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Carl's Keep Away 4v1


  • To further develop the passing and support so essential to successful team play.

  • To make possession of the ball increasingly challenging.


  • To keep the ball for the longest time; for the defender to win the ball or force an error.


  • Mark a grid 12 x 12 yards depending on ability.

  • If possible split group in half, say two groups of 4.

  • Use another field if you have large numbers.

  • Use pinnies to distinguish the groups.

  • One group of 4 goes into the square and just one of the other group also goes into the square. The rest wait in line for their turn.

  • The 4 players try to keep the ball away from the one defender.

  • When the defender wins the ball or forces the ball to be played out of the area he/she changes with the next defender. This goes on until every defender has been through and they then change with the other team.

  • The team that keeps the ball for the longest time (stop watch out) is the winner.

  • If a team is doing so well the defender cannot get the ball after 30 seconds shout, "Change!" and the next defender replaces the one in the middle. However, the game continues until 4 interceptions or errors have taken place.

  • The coach keeps a supply of balls handy so after an interception or a ball is kicked out of play he/she kicks or rolls another ball in.



  • Coach must assess whether the playing area is too big or too small and make adjustments if necessary.

  • For the first few minutes allow the players to play in a non-competitive way so that when a mistake is made, the coach can recreate the situation and then ask the player who made the mistake what the alternatives are. Praise him or her for coming up with the answers. If they can see what should be done they will learn more quickly to do it when the ball is in play.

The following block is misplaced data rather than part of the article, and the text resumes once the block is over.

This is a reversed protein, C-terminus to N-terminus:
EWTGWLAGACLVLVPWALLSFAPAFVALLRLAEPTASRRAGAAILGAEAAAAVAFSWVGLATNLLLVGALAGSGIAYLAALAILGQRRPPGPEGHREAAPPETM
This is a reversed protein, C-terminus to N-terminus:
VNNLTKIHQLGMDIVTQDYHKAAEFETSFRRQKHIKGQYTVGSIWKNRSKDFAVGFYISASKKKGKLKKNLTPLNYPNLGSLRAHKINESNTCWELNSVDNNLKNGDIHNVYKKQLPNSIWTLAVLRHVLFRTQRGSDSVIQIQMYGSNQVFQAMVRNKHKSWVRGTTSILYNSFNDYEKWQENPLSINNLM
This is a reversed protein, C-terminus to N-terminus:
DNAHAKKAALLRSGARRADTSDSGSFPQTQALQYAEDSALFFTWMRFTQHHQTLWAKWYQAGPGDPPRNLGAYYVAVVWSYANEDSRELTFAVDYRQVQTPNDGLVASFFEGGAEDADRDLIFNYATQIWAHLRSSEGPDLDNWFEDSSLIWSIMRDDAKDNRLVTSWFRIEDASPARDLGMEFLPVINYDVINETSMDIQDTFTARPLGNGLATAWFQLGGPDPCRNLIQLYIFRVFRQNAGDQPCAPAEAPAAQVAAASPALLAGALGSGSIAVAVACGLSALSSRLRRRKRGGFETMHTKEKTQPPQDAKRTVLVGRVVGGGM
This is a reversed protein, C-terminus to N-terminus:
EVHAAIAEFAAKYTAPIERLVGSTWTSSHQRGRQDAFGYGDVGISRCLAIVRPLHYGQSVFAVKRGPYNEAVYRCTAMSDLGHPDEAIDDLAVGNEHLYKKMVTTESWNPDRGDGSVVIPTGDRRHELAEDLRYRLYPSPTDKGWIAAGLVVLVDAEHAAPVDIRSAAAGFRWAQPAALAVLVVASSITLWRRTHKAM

• After a few minutes go into the stopwatch competition described above without any interventions by the coach other than putting the ball back in play.

  • This practice should be used on a regular basis and progressed when the children are ready.


U7 Progressions

  • It may take a while for the children to become so good that the game needs “progressing.” When they are ready, use the following methods.

  • Make the square smaller.

  • Reduce the numbers, e.g., from 6 vs. 1 to 5 vs. 1.

  • Limit the number of touches per player, e.g., three touch or two touch.

  • Increase the number of defenders, e.g., 6 vs. 2.

U8 Progressions

  • As they improve adjust the numbers, field size and the player ratios.

U9 Progressions

  • May still be challenging enough without a progression.

  • Less space/fewer players, e.g., 4 vs. 1 will increase the difficulty.

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